A while ago now, I purchased some chicken nipples. No really, there is such a thing!
Yes, these little nipples clamp onto a piece of 25mm OD (outer diameter) Grey electrical conduit with a 9mm hole. Here is how we did it.
The nipples should be placed so they hang straight down from the pipe, approximately 300mm (1 foot) apart from each other. Using a pencil, mark a straight line on the pipe from one end to the other. We used 1.3 metres of pipe. With the electrical conduit, I laid the pipe on a table so it doesn’t roll around. Dad held it for me whilst we drew the line. We used the edge of a saw as the ruler. Then we measured the 300mm spacing and marked where each hole was going to be located.
Next, I made a pilot hole with a sharp nail at each of the locations, and when this was finished, we drilled the holes with the 9mm bit. Be sure to clean waste material away from holes before installing nipples, and we used a small file and sandpaper to smooth the hole. Where the clip on nipple meets the pipe, there is a rubber ring which seals the fit. Now, just go along the pipe to each hole, and by spreading apart the clip and put the ring in the hole. We placed a nipple over the pipe and snap the clip shut as far as it could go.
The grey electrical conduit was perfect for this application as it exactly 25mm OD and nipples fit very well. Mind you, we found this out the hard way, as I initially used a piece of white 25mm ID conduit, not really knowing the difference, and mucked around for an hour and broke off three nipples! I believe that 25mm black PVC water line will work, too but be aware that nipple clamp may not click all the way. That was my next option if the grey conduit did not work.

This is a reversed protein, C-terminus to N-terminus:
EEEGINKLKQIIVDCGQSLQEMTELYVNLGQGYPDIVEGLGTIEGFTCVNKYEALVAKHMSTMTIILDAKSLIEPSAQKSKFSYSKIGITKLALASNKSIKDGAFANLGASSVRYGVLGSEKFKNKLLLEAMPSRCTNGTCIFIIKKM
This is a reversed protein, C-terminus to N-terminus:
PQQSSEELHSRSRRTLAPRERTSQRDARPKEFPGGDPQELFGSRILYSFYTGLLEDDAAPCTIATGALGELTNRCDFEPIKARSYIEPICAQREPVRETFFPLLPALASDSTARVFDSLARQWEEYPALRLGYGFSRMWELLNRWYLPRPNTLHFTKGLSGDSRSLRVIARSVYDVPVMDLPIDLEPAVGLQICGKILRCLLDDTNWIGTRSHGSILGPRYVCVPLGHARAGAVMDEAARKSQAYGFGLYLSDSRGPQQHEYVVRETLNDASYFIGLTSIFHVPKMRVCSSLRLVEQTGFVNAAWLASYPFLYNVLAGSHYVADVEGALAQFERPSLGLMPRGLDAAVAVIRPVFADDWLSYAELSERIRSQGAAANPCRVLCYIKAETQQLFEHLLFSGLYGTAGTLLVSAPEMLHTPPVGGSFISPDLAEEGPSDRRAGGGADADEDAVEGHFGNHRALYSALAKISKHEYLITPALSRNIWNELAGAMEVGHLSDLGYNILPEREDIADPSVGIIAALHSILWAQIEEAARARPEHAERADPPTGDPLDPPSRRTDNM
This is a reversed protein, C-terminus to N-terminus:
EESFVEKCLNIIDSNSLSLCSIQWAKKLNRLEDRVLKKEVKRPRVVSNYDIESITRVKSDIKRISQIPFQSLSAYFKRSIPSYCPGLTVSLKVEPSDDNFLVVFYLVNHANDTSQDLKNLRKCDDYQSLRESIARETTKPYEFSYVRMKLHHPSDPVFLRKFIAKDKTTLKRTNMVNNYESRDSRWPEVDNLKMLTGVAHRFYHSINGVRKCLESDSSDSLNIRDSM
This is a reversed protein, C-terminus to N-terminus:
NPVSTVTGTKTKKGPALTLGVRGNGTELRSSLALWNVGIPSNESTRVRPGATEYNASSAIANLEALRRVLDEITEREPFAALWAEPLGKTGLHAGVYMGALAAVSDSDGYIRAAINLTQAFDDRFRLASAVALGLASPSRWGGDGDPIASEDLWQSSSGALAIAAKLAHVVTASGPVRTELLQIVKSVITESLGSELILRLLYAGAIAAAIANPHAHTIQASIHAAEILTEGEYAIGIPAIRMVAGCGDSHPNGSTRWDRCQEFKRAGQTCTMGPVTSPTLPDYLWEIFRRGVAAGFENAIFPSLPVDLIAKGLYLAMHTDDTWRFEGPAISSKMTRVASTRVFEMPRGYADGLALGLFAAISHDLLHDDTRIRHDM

So then we fastened the row of chicken nipples to the inside of Cluckingham Palace with some saddle clips and rigged up the water pipe to the rain barrel that we installed on Monday. I found that 19mm irrigation parts loosely fitted into the end of the grey electrical conduit, and with a bit of silicone sealer stayed in place with no problems.
The pipe has a slight drop towards the other end. There was no leaks, so we must have drilled the holes properly, and the clamps fastened tight.
Here is a chickens eye view of the pipes. Look at the shiny nipple, which are so intriguing to a chook. They love pecking shiny things!
So here is the pipe work, all 19mm, with a bit of pipe and some elbow fixtures and clamps.